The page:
colonial centre

Bogota - Colombia 

The colonial centre of Bogota is recognisable by its colourful buildings, and cobblestone streets. This part of the city is home to a number of museums, including the Gold Museum and the National Museum. This part of the city is also a great place to see Colombian street art, or relax at a roadside cafe, with a cup of Colombia’s famous coffee. 

‘Development’ was to have been a post-colonial project, a choice for accepting a model of progress in which the entire world remade itself on the model of the colonising modem west, without having to undergo the subjugation and exploitation that colonialism entailed. The assumption was that western style progress was possible for all. Development, as the improved well-being of all, was thus equated with the westernisation of economic categories - of needs, of productivity, of growth. Concepts and categories about economic development and natural resource utilisation that had emerged in the specific context of industrialisation and capitalist growth in a centre of colonial power, were raised to the level of universal assumptions and applicability in the entirely different context of basic needs satisfaction for the people of the newly independent Third World countries. Yet, as Rosa Luxemberg has pointed out,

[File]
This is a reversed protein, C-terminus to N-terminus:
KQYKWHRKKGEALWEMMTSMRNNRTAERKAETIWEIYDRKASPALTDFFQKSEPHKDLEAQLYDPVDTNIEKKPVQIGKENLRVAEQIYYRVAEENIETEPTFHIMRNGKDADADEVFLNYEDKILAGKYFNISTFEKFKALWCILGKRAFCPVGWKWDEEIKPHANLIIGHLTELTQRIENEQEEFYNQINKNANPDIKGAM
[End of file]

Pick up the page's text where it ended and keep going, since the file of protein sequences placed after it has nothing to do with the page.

early industrial development in western Europe necessitated the permanent occupation of the colonies by the colonial powers and the destruction of the local 'natural economy’. According to her, colonialism is a constant necessary condition for capitalist growth: without colonies, capital accumulation would grind to a halt. 'Development’ as capital accumulation and the commercialisation of the economy for the generation of 'surplus’ and profits
thus involved the reproduction not merely-of a particular form of creation of wealth, but also of the associated creation of poverty and dispossession. A replication of economic development based on commercialisation of resource use for commodity production in the newly independent countries created the internal colonies. Development was thus reduced to a continuation of the
process of colonisation; it became an extension of the project of wealth creation in modern western patriarchy’s economic vision, which was based on the exploitation or exclusion of women (of the west and non-west), on the exploitation and degradation of nature, and on the exploitation and erosion of other cultures. 'Development’ could not but entail destruction for women, nature and subjugated cultures, which is why, throughout the Third World, women, peasants and tribals are struggling for liberation from ‘development’ just as they earlier struggled for liberation from colonisation.
—  Staying Alive: Women, Ecology and Development by Vandana Shiva